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Digestive Symptoms Present in Mild COVID-19 Disease, Sometimes Without Fever

A new study published in preprint on March 30, 2020, by The American Journal of Gastroenterology is the first analysis of gastrointestinal symptoms reported by COVID-19 patients with mild disease rather than those with moderate or critical illness and finds a unique subgroup with low severity disease marked by presence of digestive symptoms, most notably diarrhea. The authors from Union Hospital and Tongji Medical College in Wuhan, China, report that among some of the patients included in the study, these digestive symptoms, particularly diarrhea, were the presentation of COVID-19, and were only later, or never, present with respiratory symptoms or fever.

According to Brennan M.R. Spiegel, MD, MSHS, FACG, co-editor-in-chief of The American Journal of Gastroenterology, “This study is vital because it represents the 80% or more of patients who do not have severe or critical disease. This is about the more common scenario of people in the community struggling to figure out if they might have COVID-19 because of new-onset diarrhea, nausea, or vomiting.”

Digestive Symptoms Present in Mild COVID-19 Disease, Sometimes Without Fever
The analysis included 206 patients with low severity COVID-19, including 48 presenting with a digestive symptom alone, 69 with both digestive and respiratory symptoms, and 89 with respiratory symptoms alone. Between the two groups with digestive symptoms, 67 presented with diarrhea, of whom about one in five experienced diarrhea as the first symptom in their illness course. The diarrhea lasted from 1 to 14 days, with an average duration of over five days and a frequency around four bowel movements per day. Concurrent fever was found in 62% of patients with a digestive symptom, meaning that nearly one-third did not have a fever.

Delayed Diagnosis for COVID-19 Patients With Digestive vs Respiratory Symptoms
Patients with digestive symptoms presented for care later than those with respiratory symptoms (16 day vs 11 day delay, p<0.001) and this delay in care is consistent with a recent paper by Pan et al that analyzed 204 sicker patients from three hospitals in Wuhan, China, that was published as a preprint article in The American Journal of Gastroenterology on March 18, 2020.

In this analysis of patients with milder COVID-19 disease by Han et al, those with digestive symptoms had a longer total course between symptom onset and viral clearance. Patients with digestive symptoms were more likely to be fecal virus positive (73% vs 14%) and have a longer overall course of the illness vs those with respiratory symptoms.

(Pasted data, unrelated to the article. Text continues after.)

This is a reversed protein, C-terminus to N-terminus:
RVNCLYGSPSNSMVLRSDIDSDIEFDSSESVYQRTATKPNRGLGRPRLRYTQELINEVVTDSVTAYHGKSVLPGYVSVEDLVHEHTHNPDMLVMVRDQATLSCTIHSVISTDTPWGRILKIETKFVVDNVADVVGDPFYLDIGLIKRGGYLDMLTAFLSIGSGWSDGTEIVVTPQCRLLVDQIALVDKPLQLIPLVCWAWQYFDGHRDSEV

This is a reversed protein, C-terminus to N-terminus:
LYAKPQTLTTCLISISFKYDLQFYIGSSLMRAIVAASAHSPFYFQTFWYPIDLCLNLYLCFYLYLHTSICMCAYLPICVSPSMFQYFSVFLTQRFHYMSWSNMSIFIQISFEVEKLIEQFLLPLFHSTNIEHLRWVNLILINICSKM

The authors conclude the following: “Importantly, digestive symptoms are common in the community, and most instances of new-onset diarrhea, nausea, vomiting, or low appetite are not from COVID-19. Nonetheless, clinicians should recognize that new-onset, acute digestive symptoms in a patient with a possible COVID-19 contact should at least prompt consideration of the illness, particularly during times of high COVID-19 incidence and prevalence. Failure to recognize these patients early and often may lead to unwitting spread of the disease among outpatients with mild illness who remain undiagnosed and unaware of their potential to infect others. The data in this study highlight the presence and features of this important subgroup of COVID-19 patients and should be confirmed in larger international studies.”

Key Findings of Han et al
• There is a unique subgroup of COVID-19 patients with low severity disease marked by presence of digestive symptoms.

• These patients are more likely to test positive in stool for COVID-19 RNA, to have a longer delay before viral clearance, and to experience delayed diagnosis compared with patients with respiratory symptoms but no digestive symptoms.

• In some cases, the digestive symptoms, particularly diarrhea, can be the initial presentation of COVID-19, and may only later or never present with respiratory symptoms or fever.

• Importantly, only two-thirds of people in this study had a fever, meaning it is not even necessary to have a fever to suspect the diagnosis.

• These data emphasize that patients with new-onset digestive symptoms after a possible COVID-19 contact must be suspected for the illness, even in the absence of cough, shortness of breath, sore throat, or fever.

Source: American Journal of Gastroenterology